● As the plot progresses, Dong-eun deals with other characters too so the series tries to keep it fresh in that respect.


Moon Dong-eun (Teen: Jung Ji-so, Adult: Song Hye-kyo)
Moon Dong-eun (Teen: Jung Ji-so, Adult: Song Hye-kyo)

● Dong-eun also uses Joo Yeo-jung (Lee Do-hyun), a doctor and son of the director of a large hospital. He doesn’t mind being used and has his own backstory that fuels his desire to help Dong-eun. Whilst the plot can definitely use such a character, it feels a bit convenient and he comes across as a bit of a filler character (even if he is). Thankfully, Lee Do-hyun plays him well and the romantic undertone between Dong-eun and Yeo-jung is not overdone.


Joo Yeo-jung (Lee Do-hyun)
Joo Yeo-jung (Lee Do-hyun)

● Dong-eun also uses housewife Kang Hyun-nam (Yeom Hye-ran) to follow and photograph her targets. Hyun-nam is a victim of domestic violence so she wants Dong-eun deal with her husband in exchange. Hyun-nam does not come across as much of a filler as Yeo-jung since her work actually puts her in danger.


● Dong-eun is, as expected, a person who is always on guard. Yeo-jung and Hyun-nam are characters used to get her to open up. This character development is not something that is intensely focused on, which is not a bad thing because it’s just cringe if not done well.


● Thankfully, the series does not have Dong-eun remain in the shadows as she executes her plan. The intrigue, perhaps paradoxically, comes from her announcing her presence to her five targets quite early, so both her targets and the audience then wonder what game she is playing.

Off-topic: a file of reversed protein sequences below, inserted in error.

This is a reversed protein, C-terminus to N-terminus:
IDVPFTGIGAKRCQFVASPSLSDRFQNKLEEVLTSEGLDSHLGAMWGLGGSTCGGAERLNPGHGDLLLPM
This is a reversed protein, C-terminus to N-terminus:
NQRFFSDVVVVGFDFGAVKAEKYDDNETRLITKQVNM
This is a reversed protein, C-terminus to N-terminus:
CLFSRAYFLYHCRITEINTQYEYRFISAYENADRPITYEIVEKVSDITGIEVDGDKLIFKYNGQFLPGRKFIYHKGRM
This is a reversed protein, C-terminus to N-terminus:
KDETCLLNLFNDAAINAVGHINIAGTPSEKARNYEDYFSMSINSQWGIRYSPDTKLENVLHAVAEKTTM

● Dong-eun certainly has a game mapped out but it only seems complicated at times because it is gradually revealed. One can guess that Dong-eun has anticipated some of the antagonists’ moves and, of course, the show sometimes presents those instances as an uncertainty—that is, is Dong-eun being played or is she prepared for it? Either way, it’s still somewhat simple as things happen almost step-by-step and neatly.


● The five bullies, particularly the leader Yeon-jin (Im Ji-yeon), have not changed for the better. They are basically taller and better dressed versions of their younger selves. Some people are like that so it is plausible, but it is rather simple for dramatic purposes. They have no redeeming qualities which, as Dong-eun admits, makes it all easier.